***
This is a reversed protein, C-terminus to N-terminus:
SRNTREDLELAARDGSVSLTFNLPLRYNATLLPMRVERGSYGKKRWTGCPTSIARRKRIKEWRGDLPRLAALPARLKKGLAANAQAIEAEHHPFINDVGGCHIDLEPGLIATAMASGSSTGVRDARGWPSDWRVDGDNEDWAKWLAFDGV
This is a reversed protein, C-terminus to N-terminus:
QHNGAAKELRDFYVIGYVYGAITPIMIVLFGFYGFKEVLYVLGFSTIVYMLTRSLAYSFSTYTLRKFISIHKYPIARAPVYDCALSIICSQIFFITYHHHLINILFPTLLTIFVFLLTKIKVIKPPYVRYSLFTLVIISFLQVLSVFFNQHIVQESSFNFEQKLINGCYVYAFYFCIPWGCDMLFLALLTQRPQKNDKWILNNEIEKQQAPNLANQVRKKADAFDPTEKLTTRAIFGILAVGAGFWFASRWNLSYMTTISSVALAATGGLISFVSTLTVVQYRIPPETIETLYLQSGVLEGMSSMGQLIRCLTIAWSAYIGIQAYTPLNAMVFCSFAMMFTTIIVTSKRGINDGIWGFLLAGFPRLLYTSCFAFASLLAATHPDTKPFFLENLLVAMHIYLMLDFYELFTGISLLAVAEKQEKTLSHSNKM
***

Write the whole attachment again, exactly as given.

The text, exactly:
This is a reversed protein, C-terminus to N-terminus:
SRNTREDLELAARDGSVSLTFNLPLRYNATLLPMRVERGSYGKKRWTGCPTSIARRKRIKEWRGDLPRLAALPARLKKGLAANAQAIEAEHHPFINDVGGCHIDLEPGLIATAMASGSSTGVRDARGWPSDWRVDGDNEDWAKWLAFDGV
This is a reversed protein, C-terminus to N-terminus:
QHNGAAKELRDFYVIGYVYGAITPIMIVLFGFYGFKEVLYVLGFSTIVYMLTRSLAYSFSTYTLRKFISIHKYPIARAPVYDCALSIICSQIFFITYHHHLINILFPTLLTIFVFLLTKIKVIKPPYVRYSLFTLVIISFLQVLSVFFNQHIVQESSFNFEQKLINGCYVYAFYFCIPWGCDMLFLALLTQRPQKNDKWILNNEIEKQQAPNLANQVRKKADAFDPTEKLTTRAIFGILAVGAGFWFASRWNLSYMTTISSVALAATGGLISFVSTLTVVQYRIPPETIETLYLQSGVLEGMSSMGQLIRCLTIAWSAYIGIQAYTPLNAMVFCSFAMMFTTIIVTSKRGINDGIWGFLLAGFPRLLYTSCFAFASLLAATHPDTKPFFLENLLVAMHIYLMLDFYELFTGISLLAVAEKQEKTLSHSNKM